Biblical Scholar, Seminary Professor, Episcopal Priest

Road Trippin’

Between Tuesday and Thursday last week I drove one thousand six hundred and eighty miles to move immigrate to Fort Worth, Texas.

The plan was that Dad and I would rent a vehicle for the stuff the professional movers shouldn’t/couldn’t move – like the cats and all their accessories – and tow my car. What happened was he couldn’t secure a vehicle and when I ordered a hitch and trailer to tow behind my car it wouldn’t fit my 2003 Prius. Soooo, I rented a second vehicle and Dad and I caravanned down. I was concerned about not having a relief driver for either of us but we agreed to take it slow, even if than meant an extra day and a whopping $210 late fee on the van.

I used my Apple Maps app to plot out three roughly diagonal routes: one 1520 miles and two 1550 miles. Note I said I drove one thousand six hundred and eighty miles. Dad, who’s from Texas really wanted to take 85 which meant taking 95. I ‘splained that with the bridge closure on 495 in Delaware and the back ups on 95 doubling commute times there, that wasn’t going to happen. He adamantly refused all of my routes because he didn’t know all of those roads and didn’t like some of the ones he did.

Soooo, I led him to 95 south of Baltimore on 83 and we headed to Richmond. We didn’t quite make it that far on the first night since by the time we got on the road after the movers left and we ate dinner it was 7:00 pm. I was so wiped, I couldn’t imagine that we could drive more than 500 miles a day for the next two days and get there by 3:30 Thursday when the van was due.

We got gas and I called the hotels I could see around me to see if they took cats. Even if their national chain said yes, they all said no. So we looked for a motel where the rooms were away from the lobby and didn’t ask. After 16 hours in cages my no-longer-sedated cats were stunned and stupefied. Rabbi Tarphon hid under the corner of the bedspread and Her Divine Majesty the Living Goddess Cleopatra ran into the bathroom and got in the tub. The next morning they were resigned to the pills and cages and didn’t put up a struggle.

On Wednesday we drove more than 800 miles. And I saw my life pass before my eyes. Not a near death experience. But stops along the journey of my life layer out along 95 and 85. There was MD where I was raised, returned after college and bought my first house and, Washington DC where I went to seminary at the Howard University School of Divinity. There was South Hill, VA where I was born.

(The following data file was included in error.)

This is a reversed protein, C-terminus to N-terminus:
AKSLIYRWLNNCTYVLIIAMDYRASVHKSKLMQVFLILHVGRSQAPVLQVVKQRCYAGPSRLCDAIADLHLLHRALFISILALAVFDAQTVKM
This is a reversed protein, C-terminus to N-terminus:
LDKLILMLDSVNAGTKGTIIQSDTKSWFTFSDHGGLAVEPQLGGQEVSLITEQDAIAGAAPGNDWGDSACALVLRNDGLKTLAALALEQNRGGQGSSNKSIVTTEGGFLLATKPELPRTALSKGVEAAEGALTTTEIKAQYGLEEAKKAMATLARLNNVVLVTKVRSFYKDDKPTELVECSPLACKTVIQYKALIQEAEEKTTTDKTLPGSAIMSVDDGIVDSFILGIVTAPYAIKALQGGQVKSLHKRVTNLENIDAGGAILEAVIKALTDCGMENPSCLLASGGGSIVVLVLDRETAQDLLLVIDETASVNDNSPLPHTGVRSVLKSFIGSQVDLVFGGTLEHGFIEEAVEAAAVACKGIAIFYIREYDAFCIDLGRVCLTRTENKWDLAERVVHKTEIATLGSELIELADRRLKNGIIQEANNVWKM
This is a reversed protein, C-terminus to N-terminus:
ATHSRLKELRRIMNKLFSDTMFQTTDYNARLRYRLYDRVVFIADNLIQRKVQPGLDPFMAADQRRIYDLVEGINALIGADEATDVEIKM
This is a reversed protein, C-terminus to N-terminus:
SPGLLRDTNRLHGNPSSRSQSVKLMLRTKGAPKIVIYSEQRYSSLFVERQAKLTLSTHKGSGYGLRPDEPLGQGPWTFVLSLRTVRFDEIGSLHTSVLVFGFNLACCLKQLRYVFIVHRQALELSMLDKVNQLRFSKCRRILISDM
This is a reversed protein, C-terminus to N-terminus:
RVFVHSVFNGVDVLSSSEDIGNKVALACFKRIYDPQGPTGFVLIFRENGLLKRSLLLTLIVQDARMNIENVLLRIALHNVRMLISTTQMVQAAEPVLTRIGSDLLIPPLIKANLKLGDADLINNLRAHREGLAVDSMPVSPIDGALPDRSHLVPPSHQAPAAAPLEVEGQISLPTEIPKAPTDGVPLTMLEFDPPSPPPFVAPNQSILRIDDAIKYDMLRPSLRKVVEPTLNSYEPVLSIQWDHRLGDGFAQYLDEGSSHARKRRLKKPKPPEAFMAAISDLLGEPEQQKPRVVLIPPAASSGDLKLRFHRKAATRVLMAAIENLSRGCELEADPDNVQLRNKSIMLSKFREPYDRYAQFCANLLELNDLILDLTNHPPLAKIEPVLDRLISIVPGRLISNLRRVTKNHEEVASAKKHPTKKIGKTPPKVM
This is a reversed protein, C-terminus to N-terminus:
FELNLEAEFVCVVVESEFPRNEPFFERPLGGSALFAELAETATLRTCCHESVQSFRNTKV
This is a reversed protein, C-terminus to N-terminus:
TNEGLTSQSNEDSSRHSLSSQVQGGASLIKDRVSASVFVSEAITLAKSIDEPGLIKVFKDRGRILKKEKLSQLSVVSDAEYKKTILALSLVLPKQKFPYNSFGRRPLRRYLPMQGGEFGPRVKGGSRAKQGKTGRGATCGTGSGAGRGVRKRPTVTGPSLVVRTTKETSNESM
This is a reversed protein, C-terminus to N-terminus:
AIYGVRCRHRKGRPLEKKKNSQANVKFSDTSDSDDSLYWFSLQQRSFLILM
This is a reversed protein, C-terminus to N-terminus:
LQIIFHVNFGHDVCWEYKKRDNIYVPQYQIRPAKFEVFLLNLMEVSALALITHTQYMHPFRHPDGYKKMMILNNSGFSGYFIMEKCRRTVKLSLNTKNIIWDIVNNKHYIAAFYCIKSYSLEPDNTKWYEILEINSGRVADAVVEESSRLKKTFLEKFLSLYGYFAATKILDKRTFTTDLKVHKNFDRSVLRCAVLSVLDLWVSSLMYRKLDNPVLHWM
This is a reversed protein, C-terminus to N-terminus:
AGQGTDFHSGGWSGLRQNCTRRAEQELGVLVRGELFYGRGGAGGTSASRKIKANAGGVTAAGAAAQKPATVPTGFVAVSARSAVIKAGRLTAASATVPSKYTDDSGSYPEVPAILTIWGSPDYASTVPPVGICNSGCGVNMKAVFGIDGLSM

Then there was Durham where I earned a Ph.D. in Hebrew Bible from the Graduate Program in Religion at Duke University and the road to Chapel Hill where I taught my first solo Hebrew course at UNCH and the road to Greensboro where I taught my first feminist biblical studies class at Guilford college. Past Greensboro would be Goldston – if we had gone that way and the church I pastored, Thompson Chapel African Methodist Episcopal Zion Church – while serving as the chaplain for the 3274th United States Army Hospital. (I had a lot on my plate in grad school.)

We drove past the Cowpens, the Revolutionary War Battlefield where I received tactical training in the US Army Chaplains Corps. Then past Columbia, SC where I did my basic training at Ft. Jackson. We drove past Gaffney, SC where I sometimes think my ancestors were enslaved though I don’t have any evidence for this and no one in my family spells their name with two F’s.

As we left South Carolina I felt like Samwise in the Lord of the Rings, keenly aware that that was the farthest I had gone, driven, and said a Shehehianu (or in my case a Shehehiyatanu), giving thanks for having been brought to this place, this new experience.

Along the way we stopped at a Cracker Barrel in Durham. Then another outside Atlanta. Then another in Meridian MS. I knew my Dad liked Cracker Barrel but this was ridiculous. He would go in to eat while I stayed in the car with the cats running the A/C and he would bring me something out. The first time he forgot the fork.